Can You Go To Jail For Not Paying Credit Cards?

Jason Saltzman
Sep 1, 2021

Can You Go to Jail For Not Paying Credit Cards?

It’s a scary thing to fall behind on your credit card payments.

So many people find themselves in this predicament that I’m continually surprised how many people ask, “Is it possible for me to actually go to prison for not paying my credit cards?”

Credit card default is certainly not a pleasant proposition. However, you can breathe a sigh of relief; in fact, you won’t do time behind bars for nonpayment of your credit card bill. 

There are other unpleasant consequences you are likely to face, however, including:

  • Non-stop calls from debt collectors
  • Soaring interest rates
  • Hefty penalties racked up on your unpaid credit card bills

It’s important to keep this in mind when overzealous debt collectors threaten or hint at the prospect of jail time. It’s bluster; it is true that one can ultimately face jail time for failing to pay taxes to the government, but the same is not true of falling delinquent on credit card bills or not paying child support. There is simply no thing as a debtor’s prison in the United States.

This wasn’t always the case; as late as the early decades of the 19th century, there were entire prisons dedicated to housing citizens who had failed to settle their debts, but it was outlawed in the 1830s. More than a century and a half later, the Supreme Court ruled that a judge must consider if an individual was willingly choosing not to pay or was entrapped by their situation before being ordered to jail for a failure to pay a fine or a fee.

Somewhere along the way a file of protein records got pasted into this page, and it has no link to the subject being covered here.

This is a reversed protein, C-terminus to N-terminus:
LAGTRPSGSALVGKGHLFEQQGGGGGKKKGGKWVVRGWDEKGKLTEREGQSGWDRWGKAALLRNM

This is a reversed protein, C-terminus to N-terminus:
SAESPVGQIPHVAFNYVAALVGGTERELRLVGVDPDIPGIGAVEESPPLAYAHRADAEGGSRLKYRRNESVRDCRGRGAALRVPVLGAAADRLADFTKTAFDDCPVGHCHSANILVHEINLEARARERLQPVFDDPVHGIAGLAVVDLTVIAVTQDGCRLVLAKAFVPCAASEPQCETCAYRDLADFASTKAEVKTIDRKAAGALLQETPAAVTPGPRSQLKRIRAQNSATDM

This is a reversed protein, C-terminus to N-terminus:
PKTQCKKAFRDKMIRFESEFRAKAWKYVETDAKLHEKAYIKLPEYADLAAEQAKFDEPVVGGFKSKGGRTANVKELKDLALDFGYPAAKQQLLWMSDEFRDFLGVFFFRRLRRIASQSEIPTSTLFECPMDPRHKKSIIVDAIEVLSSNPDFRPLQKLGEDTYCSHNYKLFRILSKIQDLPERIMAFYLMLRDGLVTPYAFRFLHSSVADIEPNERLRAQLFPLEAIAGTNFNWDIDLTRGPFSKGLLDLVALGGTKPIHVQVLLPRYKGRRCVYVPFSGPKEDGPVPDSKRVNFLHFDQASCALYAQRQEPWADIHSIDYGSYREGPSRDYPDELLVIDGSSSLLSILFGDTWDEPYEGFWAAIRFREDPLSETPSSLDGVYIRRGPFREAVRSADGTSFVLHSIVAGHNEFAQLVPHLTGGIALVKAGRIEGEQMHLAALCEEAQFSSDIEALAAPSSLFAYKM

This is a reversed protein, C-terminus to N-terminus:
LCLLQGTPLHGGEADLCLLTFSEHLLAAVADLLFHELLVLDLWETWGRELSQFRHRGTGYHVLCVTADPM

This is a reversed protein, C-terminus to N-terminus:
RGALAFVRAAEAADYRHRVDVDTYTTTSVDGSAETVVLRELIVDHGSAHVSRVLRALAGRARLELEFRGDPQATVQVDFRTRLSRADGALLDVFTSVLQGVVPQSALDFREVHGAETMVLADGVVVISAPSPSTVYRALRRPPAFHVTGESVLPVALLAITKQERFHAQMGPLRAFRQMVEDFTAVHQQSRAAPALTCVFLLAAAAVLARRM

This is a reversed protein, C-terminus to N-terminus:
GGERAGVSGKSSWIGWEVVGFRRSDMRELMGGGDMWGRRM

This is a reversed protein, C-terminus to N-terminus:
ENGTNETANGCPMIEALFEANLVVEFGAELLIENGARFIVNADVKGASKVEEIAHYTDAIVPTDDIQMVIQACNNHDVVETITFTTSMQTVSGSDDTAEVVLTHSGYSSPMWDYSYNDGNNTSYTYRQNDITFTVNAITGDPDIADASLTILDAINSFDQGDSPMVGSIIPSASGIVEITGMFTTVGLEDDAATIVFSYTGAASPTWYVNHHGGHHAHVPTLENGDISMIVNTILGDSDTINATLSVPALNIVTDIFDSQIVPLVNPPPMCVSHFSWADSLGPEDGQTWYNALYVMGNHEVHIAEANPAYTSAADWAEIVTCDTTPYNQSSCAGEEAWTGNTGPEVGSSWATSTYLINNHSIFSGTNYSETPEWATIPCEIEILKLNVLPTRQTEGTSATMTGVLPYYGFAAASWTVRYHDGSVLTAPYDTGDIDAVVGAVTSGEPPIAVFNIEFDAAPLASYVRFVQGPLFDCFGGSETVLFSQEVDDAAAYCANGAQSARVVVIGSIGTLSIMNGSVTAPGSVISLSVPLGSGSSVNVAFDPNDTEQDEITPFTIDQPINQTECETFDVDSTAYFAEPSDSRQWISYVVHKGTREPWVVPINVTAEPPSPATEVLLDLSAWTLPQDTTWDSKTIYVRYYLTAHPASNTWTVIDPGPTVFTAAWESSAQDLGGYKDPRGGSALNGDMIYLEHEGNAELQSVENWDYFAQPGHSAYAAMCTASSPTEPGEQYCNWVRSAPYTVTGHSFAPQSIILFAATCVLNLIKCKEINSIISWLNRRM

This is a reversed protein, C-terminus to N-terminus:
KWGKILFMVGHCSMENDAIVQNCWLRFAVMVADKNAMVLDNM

This isn’t to say that you should neglect paying your credit card bills; creditors can pursue other means of getting paid that can also make your life difficult, such as being sued in court with the prospect of your wages being garnished. 

There is a possibility that if you fail to meet the requirements of a judgement ordering you to pay your debt through a step like wage garnishment, you could potentially be arrested and ultimately jailed for violating a court order. This, it should be emphasized, is a very rare instance which can be avoided not only by following all court orders, but by also avoiding falling back on paying your credit card bills to begin with.

You can almost always save yourself enormous headaches by communicating clearly and seeking compromise with any credit card company or debtor you owe money to. It’s far simpler and more straightforward to work out an agreement – such as a reduction in penalties or interest rates – rather than letting a dispute go all the way to court…and before lasting damage is rendered to your credit and financial history.

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Jason Saltzman